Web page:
Benchmarking is the process of evaluating best practices and other metrics used in other organizations and applying them to one’s organization. Health information professionals use benchmarking tools to find more options for a potential solution and bring in new ideas from other organizations. Benchmarking tools also determine specific areas of improvement and the degree of potential for such advancement.
There are four types of benchmarking in healthcare: internal, competitive, functional, and generic. Internal benchmarking functions within an organization and involves offices, departments, or divisions, within the same health facility. Competitive benchmarking is concerned with how partners do business in the same market and provide a direct comparison of products or services. Functional and generic benchmarking are performed at organizations which may have a specific similar function such as payroll or purchasing.
Ideally, benchmarking is a team process as the outcome has to do with changing current practices, with effects felt throughout the organization. The benchmarking team should have members with subject knowledge such as communications and computer skill, facilitation, and sponsorship of senior management. Benchmarking metrics can be categorized in four categories: productivity, quality, time, and cost.
A checklist is simply a form that many health information managers use to record data quickly and easily as well as identify the actions and requirements needed by the organization. Most IT professionals find that using a checklist helps to extract data in a useful manner and effectively register occurrences of events, tasks, incidents, and problems within the organization’s Health Information System.
High reliability organizations (HROs) that carry out hazardous and complex operations, such as aviation and aerospace industry, firefighting, military operations, nuclear power production, and engineering, use checklists as cognitive aids. These organizations have many years of experience with checklist development and implementation.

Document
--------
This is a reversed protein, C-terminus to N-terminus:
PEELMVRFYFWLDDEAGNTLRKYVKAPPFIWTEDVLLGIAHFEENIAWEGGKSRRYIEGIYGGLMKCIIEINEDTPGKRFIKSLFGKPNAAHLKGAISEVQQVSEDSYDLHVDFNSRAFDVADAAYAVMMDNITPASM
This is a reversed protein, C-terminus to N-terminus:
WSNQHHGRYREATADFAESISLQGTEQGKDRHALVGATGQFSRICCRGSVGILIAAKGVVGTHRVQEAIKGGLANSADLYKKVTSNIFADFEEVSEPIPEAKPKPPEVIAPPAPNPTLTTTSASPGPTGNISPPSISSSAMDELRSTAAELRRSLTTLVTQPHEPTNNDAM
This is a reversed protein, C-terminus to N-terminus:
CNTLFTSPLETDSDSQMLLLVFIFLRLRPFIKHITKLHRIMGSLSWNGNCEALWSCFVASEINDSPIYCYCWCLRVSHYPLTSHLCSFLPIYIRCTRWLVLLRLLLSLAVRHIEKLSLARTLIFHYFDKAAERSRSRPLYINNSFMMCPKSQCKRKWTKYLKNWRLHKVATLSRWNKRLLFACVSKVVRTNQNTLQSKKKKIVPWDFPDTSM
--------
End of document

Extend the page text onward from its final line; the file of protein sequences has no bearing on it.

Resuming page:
Flowcharts are used to demonstrate the steps within a given process visually. Most health IT professionals use flowchart tools to find one or more sources of problems within a Health Information System and identify the potential areas that need improvement. Flowchart tools are also used to pinpoint the groups, personnel, and departments responsible for a given process or task and are used to evidently display the flow of people, services and information in a hospital or any health facility. It can show the flow of services in a hospital, from the admission to discharge.
Flowcharts also list the service type that each division in the hospital must deliver for total satisfaction of patients. It shows the flow of services from one unit to the other, strongly indicating all processes to be carried out to achieve a common goal.
Interview tools are used when asking questions about sensitive issues. Health information experts use them to gain insight about the issues that are significant to the users of the system and to collect new ideas, feedback or suggestions needed to improve the Health Information System within an organization. At the beginning of the project, interview tools are important to determine the needs of the users. At the end of the project these tools are needed to clarify findings.
Usability Evaluation Tools
Usability evaluation tools are used to determine the extent of user-friendliness of Health Information Systems. They compare systems prior to procurement, identify necessary improvements needed for a current system, obtain user feedback, and other design suggestions.